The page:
• Human trafficking and human smuggling
  • Proliferation financing (weapons and materials of mass destruction)


Adequate compliance staffing is critical to any AML program. When analyzing human resources for your risk assessment, consider the following:

  • Number of full-time and part-time employees in AML function
  • How these numbers compare to the previous year
  • Qualifications and experience level of the AML staff
  • What training is provided for the team (and the financial institution staff more broadly)
  • Whether background checks are conducted when hiring

Regulatory audit and exams

Regulatory audit and exam results demonstrate a picture of your AML program's health and any gaps that may be present in the program. If the institution has a history of violations, particularly repeat findings, the risk of the financial institution should be increased in the risk assessment. Suppose the board of directors has been adequately apprised of the audit or exam outcomes, and repeat violations occur. In that case, this could indicate a need for a strong culture of compliance, which will ultimately lead to further increased risk. The following other items should also be addressed within an audit or exam:

  • Policies and procedures should be checked and updated when necessary.
  • A designated officer should be appointed and approved by the board of directors as responsible for AML/CFT and OFAC compliance.
  • SARs and CTRs should be filed regularly and promptly, following FinCEN guidelines.


Adequate OFAC compliance is essential for mitigating a financial institution’s risk. A robust OFAC risk assessment supporting the program is critical to avoid costly monetary penalties or regulatory consent orders. Certain transactions, such as wire transfers and ACH, must be checked for OFAC matches before being sent. A financial institution should have a clear set of policies and procedures for OFAC compliance and provide training to all stakeholders. If the institution has a history of OFAC violations, the OFAC risk should be classified as elevated and tightened with mitigating factors.

Get ready for upcoming exams with this webinar, "AML/CFT hot topics for 2023: Are you prepared?"

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Cover all the bases with risk assessment support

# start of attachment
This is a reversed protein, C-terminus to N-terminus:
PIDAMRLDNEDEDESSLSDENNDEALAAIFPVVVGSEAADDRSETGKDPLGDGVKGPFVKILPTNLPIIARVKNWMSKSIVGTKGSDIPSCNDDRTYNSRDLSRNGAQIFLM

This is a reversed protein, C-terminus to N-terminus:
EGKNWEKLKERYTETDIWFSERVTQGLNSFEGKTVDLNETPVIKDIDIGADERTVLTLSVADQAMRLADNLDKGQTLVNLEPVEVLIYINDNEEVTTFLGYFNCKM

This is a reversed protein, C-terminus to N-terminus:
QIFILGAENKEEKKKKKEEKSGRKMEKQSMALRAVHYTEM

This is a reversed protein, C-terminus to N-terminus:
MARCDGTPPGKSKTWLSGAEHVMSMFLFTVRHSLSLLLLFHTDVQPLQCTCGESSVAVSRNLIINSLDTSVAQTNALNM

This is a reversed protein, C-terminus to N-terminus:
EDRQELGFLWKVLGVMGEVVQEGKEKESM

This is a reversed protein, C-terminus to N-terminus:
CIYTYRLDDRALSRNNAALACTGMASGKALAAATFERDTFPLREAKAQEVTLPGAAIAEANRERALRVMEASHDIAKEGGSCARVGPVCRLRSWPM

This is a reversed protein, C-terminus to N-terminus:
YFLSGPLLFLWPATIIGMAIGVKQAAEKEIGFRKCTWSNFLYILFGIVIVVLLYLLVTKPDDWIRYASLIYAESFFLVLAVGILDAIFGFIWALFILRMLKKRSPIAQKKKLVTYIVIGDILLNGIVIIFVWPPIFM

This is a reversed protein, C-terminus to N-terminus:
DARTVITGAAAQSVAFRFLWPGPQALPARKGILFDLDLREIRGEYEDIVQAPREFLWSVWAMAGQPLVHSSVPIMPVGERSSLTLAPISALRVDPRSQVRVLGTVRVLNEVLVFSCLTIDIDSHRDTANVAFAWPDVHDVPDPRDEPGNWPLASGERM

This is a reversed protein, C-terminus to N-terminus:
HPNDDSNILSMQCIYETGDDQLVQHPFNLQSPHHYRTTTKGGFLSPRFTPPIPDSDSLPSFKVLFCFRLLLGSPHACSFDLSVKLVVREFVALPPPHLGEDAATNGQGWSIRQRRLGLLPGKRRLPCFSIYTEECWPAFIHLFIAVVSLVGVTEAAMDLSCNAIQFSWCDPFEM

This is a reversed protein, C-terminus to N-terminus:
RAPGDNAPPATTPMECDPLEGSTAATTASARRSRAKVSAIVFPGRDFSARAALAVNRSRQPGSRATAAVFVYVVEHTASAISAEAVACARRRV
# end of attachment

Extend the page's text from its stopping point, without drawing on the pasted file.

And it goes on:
The above considerations only cover some aspects of evaluating and documenting a financial institution’s risk. However, they should provide a solid roadmap to completing a thorough risk assessment so that management understands the actual risk profile of the institution. Some financial institutions need assistance creating or updating a risk assessment due to a lack of time, staffing, or expertise. Expert advisory consultants can partner with the financial institution to provide a risk assessment that evaluates and documents your aggregate risk profile and solidifies confidence in your AML/CFT program.

You might also like this resource, "BSA examination prep checklist."

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About the Authors

Kevin Gulledge, CAMS

Senior Risk Management Consultant
Kevin Gulledge has over sixteen years’ experience in the retail banking sector, having worked with mid-sized and large international institutions in a variety of roles, including retail, operations, compliance, and BSA/AML. Since 2014, Kevin has served Abrigo customers as a Senior Risk Management Consultant, working with domestic and international institutions

Full Bio

Terri Luttrell, CAMS-Audit, CFCS

Compliance and Engagement Director
Terri Luttrell is a seasoned AML professional and former director and AML/OFAC officer with over 20 years in the banking industry, working both in medium and large community and commercial banks ranging from $2 billion to $330 billion in asset size.

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About Abrigo

Abrigo enables U.S. financial institutions to support their communities through technology that fights financial crime, grows loans and deposits, and optimizes risk. Abrigo's platform centralizes the institution's data, creates a digital user experience, ensures compliance, and delivers efficiency for scale and profitable growth.